Pamela Littky: Documenting the Gateway to Death Valley | KCET
Pamela Littky: Documenting the Gateway to Death Valley
Imagine an A-list party full of Hollywood elite, with the likes of Jennifer Lawrence, Kevin Costner, Zach Galafianakis, Steve Martin, Lena Dunham and Michael B. Jordan. Any good soiree needs music, so go ahead and invite Rihanna, Beck, Ariel Pink, Karen O, Courtney Love and Diplo too. You've barely cracked the roster of famous folks West Hollywood photographer Pamela Littky has shot in her twelve years in Los Angeles.
Littky's celebrity portraits are iconic. They shed new light and shadow on performers who have been photographed thousands of times before. But the worlds of Malibu, Brentwood and Beverly Hills are small indeed, so Littky undertakes personal projects to spend time looking at something else. The Florida native likes her commercial work, no doubt. But she also likes finding the polar opposite.
This quest led Littky to the deserts of Baker, California and Beatty, Nevada, two towns that lay claim to the title "Gateway to Death Valley." She had noticed the phrase written on a water tank in Baker on the way to Las Vegas, and she kept returning to the area over the next three years, meeting more and more people, shooting more and more photos. The stunning results can be seen in her monograph "Vacancy," published by Kehrer Verlag.
"I love when I get to photograph someone who is not necessarily comfortable being photographed," says Littky. "I shoot a lot of well-known personalities typically for my commercial work, but the people in this book aren't used to a light and a big camera."
You can see the unease on the faces of some of her subjects, such as the four gentlemen hanging outside Reverts Tires -- "The Revert family are the Windsors of Beatty," she says -- or Ray, a mustachioed man in dusty boots who saw Littky setting up her equipment and emerged from his un-air-conditioned mobile home to share his drawings. Littky lit the townspeople just as she would a celebrity, and Ray's stretched neck and nervously clenched fist stand out against a cloudy desert background.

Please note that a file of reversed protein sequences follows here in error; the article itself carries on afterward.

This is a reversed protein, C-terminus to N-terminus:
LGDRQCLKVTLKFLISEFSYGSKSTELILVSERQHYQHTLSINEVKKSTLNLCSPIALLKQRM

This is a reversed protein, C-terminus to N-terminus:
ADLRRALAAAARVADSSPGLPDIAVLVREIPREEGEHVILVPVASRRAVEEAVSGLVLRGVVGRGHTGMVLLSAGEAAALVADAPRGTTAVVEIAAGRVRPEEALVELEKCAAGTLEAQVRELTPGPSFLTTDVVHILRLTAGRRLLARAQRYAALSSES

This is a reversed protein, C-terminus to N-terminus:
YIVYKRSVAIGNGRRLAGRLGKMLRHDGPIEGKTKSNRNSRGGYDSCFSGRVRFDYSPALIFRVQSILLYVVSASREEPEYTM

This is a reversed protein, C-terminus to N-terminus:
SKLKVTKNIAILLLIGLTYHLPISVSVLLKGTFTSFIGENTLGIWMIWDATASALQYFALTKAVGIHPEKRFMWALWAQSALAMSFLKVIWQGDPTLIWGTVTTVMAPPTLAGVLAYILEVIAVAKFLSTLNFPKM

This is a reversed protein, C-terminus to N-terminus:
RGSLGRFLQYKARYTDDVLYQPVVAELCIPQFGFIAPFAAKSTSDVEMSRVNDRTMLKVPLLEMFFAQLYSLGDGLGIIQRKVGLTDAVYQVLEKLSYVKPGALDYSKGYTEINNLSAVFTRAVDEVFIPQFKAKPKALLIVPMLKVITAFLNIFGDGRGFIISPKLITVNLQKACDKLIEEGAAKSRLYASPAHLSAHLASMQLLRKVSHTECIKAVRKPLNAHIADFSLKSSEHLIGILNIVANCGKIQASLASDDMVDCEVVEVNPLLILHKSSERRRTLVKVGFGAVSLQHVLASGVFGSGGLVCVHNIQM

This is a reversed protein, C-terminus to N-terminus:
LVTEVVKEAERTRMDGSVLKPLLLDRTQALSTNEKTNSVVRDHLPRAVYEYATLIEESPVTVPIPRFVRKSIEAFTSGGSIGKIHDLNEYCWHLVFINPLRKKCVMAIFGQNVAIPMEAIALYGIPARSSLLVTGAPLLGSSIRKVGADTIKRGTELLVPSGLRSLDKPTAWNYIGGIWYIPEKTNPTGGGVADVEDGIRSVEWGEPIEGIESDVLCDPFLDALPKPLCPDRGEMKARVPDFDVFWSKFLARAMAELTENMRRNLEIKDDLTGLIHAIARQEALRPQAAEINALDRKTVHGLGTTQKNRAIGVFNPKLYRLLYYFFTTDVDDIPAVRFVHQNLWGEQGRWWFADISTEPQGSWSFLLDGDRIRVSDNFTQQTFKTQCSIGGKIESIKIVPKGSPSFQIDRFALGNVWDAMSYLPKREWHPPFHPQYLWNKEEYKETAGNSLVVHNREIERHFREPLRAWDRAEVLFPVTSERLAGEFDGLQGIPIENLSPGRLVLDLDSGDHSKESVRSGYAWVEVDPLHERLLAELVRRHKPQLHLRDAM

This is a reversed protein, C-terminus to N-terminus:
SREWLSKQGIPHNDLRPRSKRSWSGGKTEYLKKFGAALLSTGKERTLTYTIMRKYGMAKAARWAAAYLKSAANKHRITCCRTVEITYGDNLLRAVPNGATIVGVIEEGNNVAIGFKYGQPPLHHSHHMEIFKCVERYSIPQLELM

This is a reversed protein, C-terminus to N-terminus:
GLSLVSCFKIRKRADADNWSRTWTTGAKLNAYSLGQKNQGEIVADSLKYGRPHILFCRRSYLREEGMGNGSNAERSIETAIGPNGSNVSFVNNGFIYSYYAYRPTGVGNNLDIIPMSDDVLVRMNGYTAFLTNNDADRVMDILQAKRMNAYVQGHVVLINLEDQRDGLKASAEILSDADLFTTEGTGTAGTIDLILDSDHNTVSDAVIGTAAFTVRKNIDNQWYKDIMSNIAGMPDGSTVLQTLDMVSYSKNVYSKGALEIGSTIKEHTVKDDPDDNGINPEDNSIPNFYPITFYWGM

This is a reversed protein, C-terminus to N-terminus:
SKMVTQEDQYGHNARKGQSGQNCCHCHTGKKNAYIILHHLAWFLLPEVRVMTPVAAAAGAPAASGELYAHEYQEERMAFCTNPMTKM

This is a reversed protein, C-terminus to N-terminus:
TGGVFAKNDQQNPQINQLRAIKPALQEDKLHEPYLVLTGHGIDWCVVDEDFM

Littky's modus operandi in Baker was simple: She would just show up, hang out in a diner, and talk to people. Once a few agreed to be photographed, others followed. "At a certain point in the project, I really got to know everyone in the town," she says. Beatty was a longer drive, so she called ahead to Beatty Beauty and the Atomic Inn to get her flip-flops in the door. By the time she shot the bingo parlor, half the people inside already recognized her.
"You can go to Beatty or Baker if you're trying to disappear from the world, and no one would find you, but you could also completely be a part of a community there and be very involved," she says. "It's very community oriented."
Littky visited a homecoming coronation. She shot the water and sanitation department. She documented discarded cars and burned-out trucks. Abandoned buildings were often unlocked, so she explored those too. She even wound up inside the Beatty Medical Clinic after getting bit by a scorpion.
"It's a cautionary tale to not wear flip-flops in the desert," she says. The doctor asked if she had gout, perhaps an acknowledgment that the closest grocery store was 45 minutes away. "Is this what they diagnose everyone with?" Littky wonders. "When in doubt, go to gout."
Not one to miss an opportunity, Littky made sure to photograph the nurse outside the clinic after receiving her pain medication. The letters painted on the wall are peeled, faded. Nurse Robin stands near an unwound water hose and stares into nothingness, her lips in a slight pout.
"I'm very respectful of these people and I don't want to pry, that's not even what I'm doing," says Littky. "But I am trying to build a rapport with them, and I am genuinely interested in what they have to say."
Littky often wound up in people's homes, photographing them in intimate moments backed by faux wood paneling. Arie naps while Sharon sits on their flowery bedspread, wearing only glasses, socks, bra and underpants. Moxy, a sex worker, drapes herself provocatively across a couch covered by a pink blanket, its knit pattern dangling onto pink carpet. There is a pair of pornographic oil paintings above Mack's electric blue armchair, but his vacant eyes and tired lips are the most revealing part of his photograph.
"They would feel very comfortable with me," says Littky. "They would really open up and share a lot." One session ended with a 20-minute goodbye at the door, the woman crying in Littky's arms and telling her not to go.
"Vacancy" offers an intimate look into the businesses and trailer parks many of us only know at 65 miles per hour, and the lack of celebrity distraction allows the viewer to appreciate Littky's compositional skills all the more. But the big question is: What will the folks of Baker and Beatty think of the book?
"I don't know how they would feel about it, but I know that I love how they look," says Littky. "My feeling towards them is love, honestly."
The photographer is having a release party and book signing Friday, September 19, 2014, from 7pm to 9pm at Arcana Books on the Arts, 8675 Washington Boulevard, Culver City, CA, 90232.
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